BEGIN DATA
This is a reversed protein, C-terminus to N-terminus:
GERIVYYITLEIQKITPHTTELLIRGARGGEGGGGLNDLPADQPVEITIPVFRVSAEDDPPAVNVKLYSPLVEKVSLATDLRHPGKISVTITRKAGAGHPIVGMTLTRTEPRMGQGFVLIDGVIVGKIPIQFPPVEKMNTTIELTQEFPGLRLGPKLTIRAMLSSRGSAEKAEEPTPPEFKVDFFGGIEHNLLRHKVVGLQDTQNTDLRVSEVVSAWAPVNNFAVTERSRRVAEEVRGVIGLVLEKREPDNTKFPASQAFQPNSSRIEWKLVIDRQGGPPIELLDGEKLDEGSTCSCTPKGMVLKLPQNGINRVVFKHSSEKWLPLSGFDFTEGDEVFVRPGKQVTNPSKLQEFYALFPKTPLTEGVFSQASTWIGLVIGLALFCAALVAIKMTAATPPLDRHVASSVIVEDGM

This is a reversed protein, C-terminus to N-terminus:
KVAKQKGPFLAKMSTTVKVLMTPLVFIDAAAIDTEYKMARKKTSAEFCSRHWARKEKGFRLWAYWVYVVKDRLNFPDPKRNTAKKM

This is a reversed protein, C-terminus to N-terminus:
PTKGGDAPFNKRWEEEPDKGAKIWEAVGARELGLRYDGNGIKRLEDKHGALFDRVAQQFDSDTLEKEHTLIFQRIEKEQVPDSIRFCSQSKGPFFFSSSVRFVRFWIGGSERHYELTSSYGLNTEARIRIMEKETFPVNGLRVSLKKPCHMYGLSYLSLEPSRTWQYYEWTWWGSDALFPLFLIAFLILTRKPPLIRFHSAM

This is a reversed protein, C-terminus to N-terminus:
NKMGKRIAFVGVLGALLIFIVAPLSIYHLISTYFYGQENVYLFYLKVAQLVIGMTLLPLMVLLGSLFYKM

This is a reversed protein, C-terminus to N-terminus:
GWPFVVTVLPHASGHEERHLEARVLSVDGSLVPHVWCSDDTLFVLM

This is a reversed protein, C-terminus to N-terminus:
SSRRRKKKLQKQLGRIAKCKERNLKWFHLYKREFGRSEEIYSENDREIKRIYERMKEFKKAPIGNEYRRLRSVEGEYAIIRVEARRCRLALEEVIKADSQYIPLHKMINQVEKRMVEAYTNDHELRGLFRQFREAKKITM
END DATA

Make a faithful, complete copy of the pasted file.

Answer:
This is a reversed protein, C-terminus to N-terminus:
GERIVYYITLEIQKITPHTTELLIRGARGGEGGGGLNDLPADQPVEITIPVFRVSAEDDPPAVNVKLYSPLVEKVSLATDLRHPGKISVTITRKAGAGHPIVGMTLTRTEPRMGQGFVLIDGVIVGKIPIQFPPVEKMNTTIELTQEFPGLRLGPKLTIRAMLSSRGSAEKAEEPTPPEFKVDFFGGIEHNLLRHKVVGLQDTQNTDLRVSEVVSAWAPVNNFAVTERSRRVAEEVRGVIGLVLEKREPDNTKFPASQAFQPNSSRIEWKLVIDRQGGPPIELLDGEKLDEGSTCSCTPKGMVLKLPQNGINRVVFKHSSEKWLPLSGFDFTEGDEVFVRPGKQVTNPSKLQEFYALFPKTPLTEGVFSQASTWIGLVIGLALFCAALVAIKMTAATPPLDRHVASSVIVEDGM

This is a reversed protein, C-terminus to N-terminus:
KVAKQKGPFLAKMSTTVKVLMTPLVFIDAAAIDTEYKMARKKTSAEFCSRHWARKEKGFRLWAYWVYVVKDRLNFPDPKRNTAKKM

This is a reversed protein, C-terminus to N-terminus:
PTKGGDAPFNKRWEEEPDKGAKIWEAVGARELGLRYDGNGIKRLEDKHGALFDRVAQQFDSDTLEKEHTLIFQRIEKEQVPDSIRFCSQSKGPFFFSSSVRFVRFWIGGSERHYELTSSYGLNTEARIRIMEKETFPVNGLRVSLKKPCHMYGLSYLSLEPSRTWQYYEWTWWGSDALFPLFLIAFLILTRKPPLIRFHSAM

This is a reversed protein, C-terminus to N-terminus:
NKMGKRIAFVGVLGALLIFIVAPLSIYHLISTYFYGQENVYLFYLKVAQLVIGMTLLPLMVLLGSLFYKM

This is a reversed protein, C-terminus to N-terminus:
GWPFVVTVLPHASGHEERHLEARVLSVDGSLVPHVWCSDDTLFVLM

This is a reversed protein, C-terminus to N-terminus:
SSRRRKKKLQKQLGRIAKCKERNLKWFHLYKREFGRSEEIYSENDREIKRIYERMKEFKKAPIGNEYRRLRSVEGEYAIIRVEARRCRLALEEVIKADSQYIPLHKMINQVEKRMVEAYTNDHELRGLFRQFREAKKITM